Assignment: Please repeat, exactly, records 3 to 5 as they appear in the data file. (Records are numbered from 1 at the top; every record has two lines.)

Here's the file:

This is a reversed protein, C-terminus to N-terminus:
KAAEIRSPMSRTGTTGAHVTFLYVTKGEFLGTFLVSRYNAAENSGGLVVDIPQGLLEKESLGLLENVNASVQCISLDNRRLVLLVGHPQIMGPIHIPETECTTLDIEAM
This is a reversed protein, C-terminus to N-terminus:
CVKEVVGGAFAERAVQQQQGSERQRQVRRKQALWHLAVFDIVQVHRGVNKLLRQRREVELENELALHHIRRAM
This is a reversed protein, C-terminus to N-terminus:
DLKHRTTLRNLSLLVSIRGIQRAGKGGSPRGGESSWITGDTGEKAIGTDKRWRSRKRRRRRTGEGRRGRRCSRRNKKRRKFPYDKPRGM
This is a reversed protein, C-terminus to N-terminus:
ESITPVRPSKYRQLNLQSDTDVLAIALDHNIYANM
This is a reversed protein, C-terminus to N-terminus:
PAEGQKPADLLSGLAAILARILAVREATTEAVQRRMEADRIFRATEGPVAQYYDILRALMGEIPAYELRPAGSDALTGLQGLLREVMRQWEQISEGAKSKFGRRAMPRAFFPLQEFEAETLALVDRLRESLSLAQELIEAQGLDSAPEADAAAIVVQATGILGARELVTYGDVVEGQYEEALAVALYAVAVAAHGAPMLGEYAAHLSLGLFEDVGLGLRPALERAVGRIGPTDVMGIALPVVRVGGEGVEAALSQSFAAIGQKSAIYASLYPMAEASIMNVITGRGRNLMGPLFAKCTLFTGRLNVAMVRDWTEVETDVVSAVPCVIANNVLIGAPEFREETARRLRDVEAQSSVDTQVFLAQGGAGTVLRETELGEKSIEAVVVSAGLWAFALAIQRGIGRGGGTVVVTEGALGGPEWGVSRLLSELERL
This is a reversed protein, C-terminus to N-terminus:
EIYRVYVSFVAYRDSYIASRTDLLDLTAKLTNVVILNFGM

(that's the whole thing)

This is a reversed protein, C-terminus to N-terminus:
DLKHRTTLRNLSLLVSIRGIQRAGKGGSPRGGESSWITGDTGEKAIGTDKRWRSRKRRRRRTGEGRRGRRCSRRNKKRRKFPYDKPRGM
This is a reversed protein, C-terminus to N-terminus:
ESITPVRPSKYRQLNLQSDTDVLAIALDHNIYANM
This is a reversed protein, C-terminus to N-terminus:
PAEGQKPADLLSGLAAILARILAVREATTEAVQRRMEADRIFRATEGPVAQYYDILRALMGEIPAYELRPAGSDALTGLQGLLREVMRQWEQISEGAKSKFGRRAMPRAFFPLQEFEAETLALVDRLRESLSLAQELIEAQGLDSAPEADAAAIVVQATGILGARELVTYGDVVEGQYEEALAVALYAVAVAAHGAPMLGEYAAHLSLGLFEDVGLGLRPALERAVGRIGPTDVMGIALPVVRVGGEGVEAALSQSFAAIGQKSAIYASLYPMAEASIMNVITGRGRNLMGPLFAKCTLFTGRLNVAMVRDWTEVETDVVSAVPCVIANNVLIGAPEFREETARRLRDVEAQSSVDTQVFLAQGGAGTVLRETELGEKSIEAVVVSAGLWAFALAIQRGIGRGGGTVVVTEGALGGPEWGVSRLLSELERL